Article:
GAO previously suggested that
Congress consider amending                    has previously reported that agencies can take steps that include
applicable privacy laws to address            •   assessing the privacy implications of a planned information system or data
identified issues. GAO has also made              collection prior to implementation;
numerous recommendations to                   •   ensuring the implementation of a robust information security program; and
agencies over the last several years to
address weaknesses in policies and
                                              •   limiting the collection of personal information, the time it is retained, and who
procedures related to privacy and to              has access to it, as well as implementing encryption.
strengthen their information security         However, GAO and inspectors general have continued to report on vulnerabilities
programs.                                     in security controls over agency systems and weaknesses in their information
                                              security programs, potentially resulting in the compromise of personal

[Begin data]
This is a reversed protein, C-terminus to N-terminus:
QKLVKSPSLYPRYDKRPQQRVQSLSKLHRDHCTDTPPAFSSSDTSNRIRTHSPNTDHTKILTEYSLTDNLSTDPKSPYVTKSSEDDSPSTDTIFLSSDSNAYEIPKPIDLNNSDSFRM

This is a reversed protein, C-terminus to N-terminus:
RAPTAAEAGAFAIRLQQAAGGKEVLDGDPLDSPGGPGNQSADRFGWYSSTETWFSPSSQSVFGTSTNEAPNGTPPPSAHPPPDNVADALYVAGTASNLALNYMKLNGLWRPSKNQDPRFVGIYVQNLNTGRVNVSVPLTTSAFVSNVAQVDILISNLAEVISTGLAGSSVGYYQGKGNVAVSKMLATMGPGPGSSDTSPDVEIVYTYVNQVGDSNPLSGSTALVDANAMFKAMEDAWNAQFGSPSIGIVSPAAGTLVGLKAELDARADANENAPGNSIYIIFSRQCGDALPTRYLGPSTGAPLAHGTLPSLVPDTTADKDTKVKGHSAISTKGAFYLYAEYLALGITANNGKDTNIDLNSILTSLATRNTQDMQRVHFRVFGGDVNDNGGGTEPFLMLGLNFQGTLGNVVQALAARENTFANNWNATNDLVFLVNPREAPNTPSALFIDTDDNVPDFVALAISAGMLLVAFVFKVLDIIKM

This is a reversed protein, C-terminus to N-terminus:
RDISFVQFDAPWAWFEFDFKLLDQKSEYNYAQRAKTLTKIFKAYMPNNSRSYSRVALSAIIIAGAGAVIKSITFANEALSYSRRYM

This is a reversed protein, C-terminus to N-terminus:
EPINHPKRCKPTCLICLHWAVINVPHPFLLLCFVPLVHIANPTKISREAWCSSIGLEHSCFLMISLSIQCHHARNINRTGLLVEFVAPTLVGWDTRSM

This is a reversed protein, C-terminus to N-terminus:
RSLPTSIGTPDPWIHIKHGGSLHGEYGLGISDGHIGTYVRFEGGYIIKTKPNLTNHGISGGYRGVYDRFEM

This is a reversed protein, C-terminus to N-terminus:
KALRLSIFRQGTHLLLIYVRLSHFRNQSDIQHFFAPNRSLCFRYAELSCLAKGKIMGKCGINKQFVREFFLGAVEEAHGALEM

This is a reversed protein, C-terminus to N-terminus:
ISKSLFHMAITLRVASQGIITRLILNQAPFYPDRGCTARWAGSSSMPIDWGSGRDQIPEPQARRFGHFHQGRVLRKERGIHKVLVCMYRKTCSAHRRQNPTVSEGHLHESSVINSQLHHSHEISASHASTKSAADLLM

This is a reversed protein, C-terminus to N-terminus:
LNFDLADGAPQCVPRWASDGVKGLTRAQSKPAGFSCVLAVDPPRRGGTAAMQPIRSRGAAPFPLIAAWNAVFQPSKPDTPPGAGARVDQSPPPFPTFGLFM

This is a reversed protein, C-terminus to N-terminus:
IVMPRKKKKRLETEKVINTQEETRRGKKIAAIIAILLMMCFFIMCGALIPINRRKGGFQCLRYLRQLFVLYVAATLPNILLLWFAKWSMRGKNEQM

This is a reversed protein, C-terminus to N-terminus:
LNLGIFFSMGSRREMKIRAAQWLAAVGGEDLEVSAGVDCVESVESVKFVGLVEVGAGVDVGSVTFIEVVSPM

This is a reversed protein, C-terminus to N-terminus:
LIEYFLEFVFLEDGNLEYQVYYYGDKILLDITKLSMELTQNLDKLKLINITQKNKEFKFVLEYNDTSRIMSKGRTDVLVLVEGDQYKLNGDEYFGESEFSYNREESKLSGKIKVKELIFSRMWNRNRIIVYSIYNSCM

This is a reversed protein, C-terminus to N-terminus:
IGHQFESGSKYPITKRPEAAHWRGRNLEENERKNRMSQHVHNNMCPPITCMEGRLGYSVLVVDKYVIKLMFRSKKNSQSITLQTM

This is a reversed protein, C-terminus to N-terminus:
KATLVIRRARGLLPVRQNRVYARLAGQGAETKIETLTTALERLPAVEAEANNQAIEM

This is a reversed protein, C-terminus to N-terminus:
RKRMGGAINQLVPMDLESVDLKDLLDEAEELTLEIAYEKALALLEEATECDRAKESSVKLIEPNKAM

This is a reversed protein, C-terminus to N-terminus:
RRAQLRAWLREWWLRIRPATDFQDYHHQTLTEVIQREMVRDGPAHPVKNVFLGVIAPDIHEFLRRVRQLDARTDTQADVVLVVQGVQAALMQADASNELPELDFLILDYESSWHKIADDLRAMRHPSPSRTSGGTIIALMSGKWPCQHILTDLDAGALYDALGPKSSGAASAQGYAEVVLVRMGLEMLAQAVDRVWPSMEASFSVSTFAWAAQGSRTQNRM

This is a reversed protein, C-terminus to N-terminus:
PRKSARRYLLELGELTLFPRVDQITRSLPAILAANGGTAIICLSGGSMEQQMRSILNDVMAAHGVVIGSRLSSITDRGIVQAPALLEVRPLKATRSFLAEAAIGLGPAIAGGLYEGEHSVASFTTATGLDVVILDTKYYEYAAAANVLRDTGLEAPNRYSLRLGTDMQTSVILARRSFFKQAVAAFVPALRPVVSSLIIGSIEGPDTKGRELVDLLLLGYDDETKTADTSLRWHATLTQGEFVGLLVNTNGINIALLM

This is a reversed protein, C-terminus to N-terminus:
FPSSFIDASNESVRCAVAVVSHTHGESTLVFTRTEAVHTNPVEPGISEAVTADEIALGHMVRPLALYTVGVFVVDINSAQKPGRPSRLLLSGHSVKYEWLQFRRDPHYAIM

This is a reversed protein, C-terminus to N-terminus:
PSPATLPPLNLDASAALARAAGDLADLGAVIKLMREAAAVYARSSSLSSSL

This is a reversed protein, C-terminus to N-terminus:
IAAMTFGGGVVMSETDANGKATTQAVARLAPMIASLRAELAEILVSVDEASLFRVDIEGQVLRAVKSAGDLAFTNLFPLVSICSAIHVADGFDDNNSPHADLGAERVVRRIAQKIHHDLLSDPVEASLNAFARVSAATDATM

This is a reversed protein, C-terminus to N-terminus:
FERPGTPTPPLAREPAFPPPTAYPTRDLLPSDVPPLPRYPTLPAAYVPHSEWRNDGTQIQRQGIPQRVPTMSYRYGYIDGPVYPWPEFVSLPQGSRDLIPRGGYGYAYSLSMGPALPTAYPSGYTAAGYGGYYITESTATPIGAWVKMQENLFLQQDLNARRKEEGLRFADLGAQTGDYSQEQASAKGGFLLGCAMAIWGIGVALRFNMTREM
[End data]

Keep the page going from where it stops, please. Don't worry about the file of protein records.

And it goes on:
information. These risks are illustrated by recent security incidents involving
                                              individuals’ personal information. Federal agencies reported 13,017 such
View GAO-12-961T. For more information,
contact Gregory C. Wilshusen (202) 512-6244
                                              incidents in 2010 and 15,560 in 2011, an increase of 19 percent.
or wilshuseng@gao.gov.



                                                                                       United States Government Accountability Office
Chairman Akaka, Ranking Member Johnson, and Members of the
Subcommittee:
Thank you for the opportunity to testify at today’s hearing on the state of
federal privacy and data security laws. These laws are intended to protect
the privacy of Americans’ personally identifiable information and specify
measures that federal agencies can take to reduce the risk of breaches of
sensitive personal information.
As you know, the increasingly sophisticated ways in which personal
information is obtained and used by the federal government has the
potential to assist in performing critical functions, such as helping to
detect and prevent terrorist threats and enhancing online interactions with
citizens. But these technological developments can also pose challenges
in ensuring the protection of citizens’ privacy. In addition, the increasing
reliance by federal agencies on information technology (IT) has radically
changed the way our government, our nation, and much of the world